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Bloc Québécois to prioritize compensation for dairy farmers, Blanchet says

When the House of Commons resumes sitting, the Bloc Québécois will push the new government to deliver on aid it promised to dairy farmers, party leader Yves-François Blanchet said Thursday.

Bloc leader also says his MPs will be on their best behaviour in the House

Bloc Québécois Leader Yves-Francois Blanchet presides over his party's first caucus meeting following the federal election. (Jacques Boissinot/The Canadian Press)

The Bloc Québécois will push the new government to deliver on aid it promised to dairy farmers when the House of Commons resumes sitting, party leader Yves-François Blanchet said Thursday.

The Liberal government allocated $1.75 billion in compensation for dairy producers before the election. The money was to help offset financial losses from two free trade agreements that opened domestic markets to more competition.

Under the eight-year plan, $345 million was to be doled out by the end of the year. A farmer with 80 dairy cows was expecting around $28,000 by January.

Blanchet said he expects there will be a new session of Parliament in either November or December, given that Prime Minister Justin Trudeau announced plans to swear in a new cabinet on Nov. 20.

Speaking at his party's first caucus meeting after the election, Blanchet said making sure those cheques get delivered on time will be the Bloc's priority.

"These entrepreneurs are under enormous pressure," Blanchet said at a news conference in Quebec City. Around half of Canada's 11,000 dairy producers are in Quebec.

The compensation money was earmarked in the March budget. In all, $2.15 billion was set aside for farmers in supply-managed industries, such as eggs, dairy and poultry.

The Canada-European Union Comprehensive Economic and Trade Agreement (CETA) and the Comprehensive and Progressive Agreement for Trans-Pacific Partnership (CPTPP) made it easier for foreign agricultural producers to sell their products in Canada.

Best behaviour for Bloc MPs

The Bloc Québécois caucus meeting was held in a Quebec City hotel near the provincial legislature. The location, Blanchet said, was symbolic, as he wants his party to be a voice in Ottawa for the National Assembly.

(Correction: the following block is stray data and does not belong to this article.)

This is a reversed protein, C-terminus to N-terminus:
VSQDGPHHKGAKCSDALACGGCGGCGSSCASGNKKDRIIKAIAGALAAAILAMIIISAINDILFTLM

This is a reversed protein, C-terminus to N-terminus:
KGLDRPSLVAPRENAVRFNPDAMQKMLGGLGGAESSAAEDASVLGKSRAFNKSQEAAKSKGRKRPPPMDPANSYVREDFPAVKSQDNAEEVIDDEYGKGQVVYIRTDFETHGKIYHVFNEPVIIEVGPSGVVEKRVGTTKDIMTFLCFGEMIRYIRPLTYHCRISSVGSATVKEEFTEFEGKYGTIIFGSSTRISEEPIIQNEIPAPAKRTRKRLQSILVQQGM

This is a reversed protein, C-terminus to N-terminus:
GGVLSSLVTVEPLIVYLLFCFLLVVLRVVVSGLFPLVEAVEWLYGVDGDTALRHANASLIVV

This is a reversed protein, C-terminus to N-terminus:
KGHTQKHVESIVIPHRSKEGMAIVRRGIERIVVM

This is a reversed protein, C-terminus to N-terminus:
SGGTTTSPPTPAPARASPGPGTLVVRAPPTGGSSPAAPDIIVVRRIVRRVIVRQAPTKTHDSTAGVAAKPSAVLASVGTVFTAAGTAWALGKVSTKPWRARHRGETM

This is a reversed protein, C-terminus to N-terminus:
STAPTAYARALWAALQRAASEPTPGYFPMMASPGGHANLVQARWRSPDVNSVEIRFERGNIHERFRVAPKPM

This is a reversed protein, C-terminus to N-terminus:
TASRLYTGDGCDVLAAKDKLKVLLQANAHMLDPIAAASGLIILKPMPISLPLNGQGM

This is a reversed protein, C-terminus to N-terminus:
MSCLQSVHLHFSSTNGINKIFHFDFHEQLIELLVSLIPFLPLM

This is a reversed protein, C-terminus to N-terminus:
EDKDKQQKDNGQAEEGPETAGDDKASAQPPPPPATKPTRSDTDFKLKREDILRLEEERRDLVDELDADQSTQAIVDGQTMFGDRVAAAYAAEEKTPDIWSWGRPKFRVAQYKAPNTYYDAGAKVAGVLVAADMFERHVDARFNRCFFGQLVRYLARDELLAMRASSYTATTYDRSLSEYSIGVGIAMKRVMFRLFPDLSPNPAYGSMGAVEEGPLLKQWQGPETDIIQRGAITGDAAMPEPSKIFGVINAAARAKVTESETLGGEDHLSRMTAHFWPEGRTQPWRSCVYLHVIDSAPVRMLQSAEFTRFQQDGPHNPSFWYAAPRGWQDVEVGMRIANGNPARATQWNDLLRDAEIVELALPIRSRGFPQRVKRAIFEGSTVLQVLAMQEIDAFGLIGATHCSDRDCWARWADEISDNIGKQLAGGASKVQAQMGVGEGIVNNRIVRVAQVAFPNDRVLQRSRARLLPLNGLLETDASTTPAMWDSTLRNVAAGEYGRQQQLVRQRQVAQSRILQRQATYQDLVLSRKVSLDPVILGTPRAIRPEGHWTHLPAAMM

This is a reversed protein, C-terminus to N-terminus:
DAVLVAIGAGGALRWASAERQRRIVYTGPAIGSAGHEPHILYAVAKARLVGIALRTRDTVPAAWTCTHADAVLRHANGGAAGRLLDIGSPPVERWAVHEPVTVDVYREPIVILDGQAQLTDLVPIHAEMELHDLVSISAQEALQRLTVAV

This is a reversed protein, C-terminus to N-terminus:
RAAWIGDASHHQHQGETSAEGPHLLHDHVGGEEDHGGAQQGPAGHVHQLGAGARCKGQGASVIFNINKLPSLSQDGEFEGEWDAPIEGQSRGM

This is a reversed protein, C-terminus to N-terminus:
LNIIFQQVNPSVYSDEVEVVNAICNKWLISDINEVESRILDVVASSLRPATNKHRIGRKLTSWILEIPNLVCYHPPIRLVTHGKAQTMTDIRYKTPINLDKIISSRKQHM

Under Blanchet's leadership, the Bloc more than tripled its seat count in the House of Commons, going from 10 to 32 in Monday's election. The Liberals lost five seats in Quebec; 35 of their 157 seats are in the province.

Earlier on Thursday, Blanchet met with Quebec's intergovernmental affairs minister, Sonia LeBel. According to a report by La Presse Canadienne, the Bloc leader had been hoping to meet with Premier François Legault.

But Legault's office replied that the premier's first meeting would be with Trudeau instead. "We're going negotiate government-to-government," LeBel told reporters Thursday.

Many political observers in Quebec attributed the Bloc's gains in the election to Blanchet having copied ​​​​​​Legault's nationalist rhetoric.

Premier Francois Legault with Canadian Relations Minister Sonia LeBel on the day following the election. A media report suggested Blanchet wanted to meet with Legault as early as today. (Jacques Boissinot/The Canadian Press)

The Bloc remains a sovereigntist party, Blanchet said Thursday, but he also said that because it campaigned on a nationalist platform, it doesn't have a mandate to use its parliamentary work to drum up support for sovereignty.

He said he was open to working with the minority Liberal government and suggested the Liberals had a "moral obligation" to make the current Parliament last until the next fixed election date in 2023.

Blanchet also promised his party would behave with "dignity" while in the House of Commons.

"Don't expect Bloc MPs to yell in Parliament, or bang on their desks or throw insults around," he said.

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